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I am using Metapost software 18.0.1. I have created some plots. How should I export them that I can easily import all plots in Latex?

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    Does MetaPost really have such a high version number? You can use something like outputtemplate := "figure%c.mps"; at the beginning of your MetaPost file (.mp extension), then \includegraphics{figure1}, \includegraphics{figure2} etc. in your .tex files. You may also use the job name %j in outputtemplate if you don't want a hardcoded stem such as figure in the generate files (see Customizing Run-Time Behavior in the MetaPost manual). – frougon Aug 2 '19 at 11:27
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This is a difficult question to answer correctly, because there are several equally good ways to use MetaPost output with TeX. This means my answer is largely my own opinion, which might fall outside the normal guidelines for this site. You might want to read this guidance: https://tex.stackexchange.com/help/dont-ask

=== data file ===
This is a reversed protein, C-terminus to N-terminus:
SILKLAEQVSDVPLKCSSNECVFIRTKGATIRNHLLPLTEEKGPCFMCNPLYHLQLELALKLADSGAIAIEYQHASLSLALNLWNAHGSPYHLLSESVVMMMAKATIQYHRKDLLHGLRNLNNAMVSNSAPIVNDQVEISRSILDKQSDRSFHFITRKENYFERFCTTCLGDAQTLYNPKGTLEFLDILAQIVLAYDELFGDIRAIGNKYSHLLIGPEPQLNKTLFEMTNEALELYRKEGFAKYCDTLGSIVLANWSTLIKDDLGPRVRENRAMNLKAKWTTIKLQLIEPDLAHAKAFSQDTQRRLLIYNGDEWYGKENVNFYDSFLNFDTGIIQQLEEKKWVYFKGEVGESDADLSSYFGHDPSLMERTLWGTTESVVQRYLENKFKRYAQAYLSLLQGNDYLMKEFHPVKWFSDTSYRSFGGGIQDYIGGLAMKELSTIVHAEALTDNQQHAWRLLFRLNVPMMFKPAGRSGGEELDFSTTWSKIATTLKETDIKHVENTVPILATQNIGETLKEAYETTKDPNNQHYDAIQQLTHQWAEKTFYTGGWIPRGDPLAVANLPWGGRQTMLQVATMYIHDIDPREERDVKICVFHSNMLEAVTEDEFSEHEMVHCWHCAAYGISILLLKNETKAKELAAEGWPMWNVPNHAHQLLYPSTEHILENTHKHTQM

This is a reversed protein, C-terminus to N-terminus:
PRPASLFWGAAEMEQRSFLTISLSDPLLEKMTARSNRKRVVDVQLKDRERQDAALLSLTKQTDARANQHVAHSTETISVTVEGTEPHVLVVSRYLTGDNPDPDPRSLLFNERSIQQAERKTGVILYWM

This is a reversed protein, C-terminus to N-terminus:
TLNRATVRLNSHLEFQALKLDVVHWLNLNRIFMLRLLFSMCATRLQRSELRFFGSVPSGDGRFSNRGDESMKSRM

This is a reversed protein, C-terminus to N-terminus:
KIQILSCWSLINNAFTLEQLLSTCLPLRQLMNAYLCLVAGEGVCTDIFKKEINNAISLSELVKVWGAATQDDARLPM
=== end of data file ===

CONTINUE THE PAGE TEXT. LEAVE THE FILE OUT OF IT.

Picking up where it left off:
Nevertheless, just in case it is helpful to you and other new users of MetaPost, here is a description of my work flow for plain MetaPost. I work on a mac os system, and I use MacVim to edit MP source, and Skim.app to view the output files (.EPS and/or .PDF). I have the whole of MacTex installed locally.

I use this template file:

prologues := 3;
outputtemplate := "%j%c.eps";
beginfig(1);

endfig;
end.

The first two lines are important: prologues := 3; makes MP put the full font details in the output so that the files are self-contained; the outputtemplate line means that the output will be written to files with an extension of .eps (suggesting that they are Encapsulated PostScript).

I then add drawing and label commands, etc, and I compile the source with mpost. Usually I need several attempts to get a diagram right, so I open Skim to preview the output with open -a Skim xxxxx.eps. I have Skim set up so that when I recompile the source, it automatically updates the view of the PostScript output.

enter image description here

If I want to use the diagram in a LaTeX document I can include the EPS file directly with

\includegraphics{some-diagram1.eps}

but usually I prefer to convert the EPS to PDF using epstopdf rather than rely on the automatic conversion. This is mainly because the PDFs are generally more useful files to have about (I can include them in presentations etc).

Your mileage may vary.

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